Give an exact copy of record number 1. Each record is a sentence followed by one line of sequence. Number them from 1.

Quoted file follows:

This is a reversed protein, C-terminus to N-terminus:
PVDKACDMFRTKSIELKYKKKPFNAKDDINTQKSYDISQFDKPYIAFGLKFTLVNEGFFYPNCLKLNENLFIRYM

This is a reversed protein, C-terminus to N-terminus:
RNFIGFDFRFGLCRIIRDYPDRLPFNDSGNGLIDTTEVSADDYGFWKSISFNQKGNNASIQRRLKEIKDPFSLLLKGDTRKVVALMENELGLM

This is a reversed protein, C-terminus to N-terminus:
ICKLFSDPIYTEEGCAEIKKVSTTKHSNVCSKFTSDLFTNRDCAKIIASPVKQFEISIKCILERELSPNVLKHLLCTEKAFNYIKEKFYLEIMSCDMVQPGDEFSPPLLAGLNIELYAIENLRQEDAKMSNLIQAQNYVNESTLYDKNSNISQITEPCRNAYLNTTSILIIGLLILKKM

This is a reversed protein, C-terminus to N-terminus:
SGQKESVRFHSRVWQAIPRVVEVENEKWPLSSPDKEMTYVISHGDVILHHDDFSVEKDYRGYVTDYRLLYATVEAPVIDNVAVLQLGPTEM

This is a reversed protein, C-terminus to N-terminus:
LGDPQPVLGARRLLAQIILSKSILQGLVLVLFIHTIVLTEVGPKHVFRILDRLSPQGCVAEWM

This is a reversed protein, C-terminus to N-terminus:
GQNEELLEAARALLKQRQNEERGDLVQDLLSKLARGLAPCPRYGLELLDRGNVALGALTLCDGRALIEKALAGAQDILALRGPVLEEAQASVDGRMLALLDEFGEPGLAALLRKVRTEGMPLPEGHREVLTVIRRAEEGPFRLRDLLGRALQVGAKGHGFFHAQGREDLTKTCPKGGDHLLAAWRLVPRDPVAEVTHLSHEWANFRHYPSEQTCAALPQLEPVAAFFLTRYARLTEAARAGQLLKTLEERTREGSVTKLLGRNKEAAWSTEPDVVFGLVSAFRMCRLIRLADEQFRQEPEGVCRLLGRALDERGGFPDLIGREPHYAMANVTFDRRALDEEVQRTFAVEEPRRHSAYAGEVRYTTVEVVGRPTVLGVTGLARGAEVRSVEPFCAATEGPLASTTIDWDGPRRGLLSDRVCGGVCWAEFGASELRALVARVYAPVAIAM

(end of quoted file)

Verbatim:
This is a reversed protein, C-terminus to N-terminus:
PVDKACDMFRTKSIELKYKKKPFNAKDDINTQKSYDISQFDKPYIAFGLKFTLVNEGFFYPNCLKLNENLFIRYM